The Government is to make public sector contracts more accessible to small contractors, and improve suppliers' payment terms.
The strategy, launched by Business Secretary Vince Cable and Construction Minister Mark Prisk, aims to ensure the public sector meets its target of awarding 25% of all contracts to SMEs.
There will be a single, standardised Pre-Qualification Questionnaire (PQQ) across all departments, which will be required to publish not only their procurement contracts but also how many of them are awarded to SMEs.
The Government is investigating using more ‘open frameworks' to tackle what is often regarded as a closed procurement system, awarding contracts to large companies – effectively excluding many small firms.
It is also committing to pay the majority of primary public sector contractors within five days and will ensure firms further along the supply chain are paid within 30 days.
Additionally, the former Trade and Industry Secretary Lord Young will carry out a report on how the Government can be more ‘small business and start-up friendly'.
Phil Orford, chief executive of SME trade body the Forum for Private Business, welcomed the announcements.
"Following the spending cuts, it is important the Government addresses the key areas of public procurement and payment in order to achieve a real private-sector-led recovery with small businesses at its heart - which means business growth and job creation," he said.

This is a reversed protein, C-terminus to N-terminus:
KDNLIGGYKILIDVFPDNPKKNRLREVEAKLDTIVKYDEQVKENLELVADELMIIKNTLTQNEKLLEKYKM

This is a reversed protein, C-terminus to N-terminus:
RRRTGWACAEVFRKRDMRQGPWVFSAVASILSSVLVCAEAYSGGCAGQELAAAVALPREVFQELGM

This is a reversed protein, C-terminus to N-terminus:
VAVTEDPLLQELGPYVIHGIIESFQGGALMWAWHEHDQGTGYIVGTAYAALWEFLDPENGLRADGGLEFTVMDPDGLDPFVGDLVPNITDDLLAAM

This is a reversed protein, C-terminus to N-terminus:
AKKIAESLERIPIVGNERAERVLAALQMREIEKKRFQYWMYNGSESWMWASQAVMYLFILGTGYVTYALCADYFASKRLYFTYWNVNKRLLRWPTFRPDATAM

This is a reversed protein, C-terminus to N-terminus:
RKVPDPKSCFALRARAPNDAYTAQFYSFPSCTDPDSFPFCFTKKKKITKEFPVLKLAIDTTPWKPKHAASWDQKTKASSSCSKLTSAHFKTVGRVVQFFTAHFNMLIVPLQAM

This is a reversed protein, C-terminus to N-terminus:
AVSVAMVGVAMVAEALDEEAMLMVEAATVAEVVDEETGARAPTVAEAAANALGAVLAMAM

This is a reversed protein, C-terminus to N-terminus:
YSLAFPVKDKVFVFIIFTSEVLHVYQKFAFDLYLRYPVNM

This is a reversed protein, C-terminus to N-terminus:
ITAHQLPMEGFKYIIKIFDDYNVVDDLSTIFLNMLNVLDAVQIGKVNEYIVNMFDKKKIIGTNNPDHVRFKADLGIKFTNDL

"Providing sound policies on procurement, finance and enterprise follow - and more importantly are followed through - this will prove to be a welcome plan that, along with more work on tax and red tape, should help firms to flourish."
But the managing director of Midlands-based construction firm ABA Consulting, Alan Brough, was sceptical.
"We've recently applied for a contract relating to Stoke-on-Trent's regeneration, which is being managed by a publicly-funded body appointed by the Government,” he said. “We were chosen to be on the panel of shortlisted firms, but haven't had any work out of it at all, and then you hear that they're working with companies from London and elsewhere.
"There are all of these processes to go through, and I despair at it."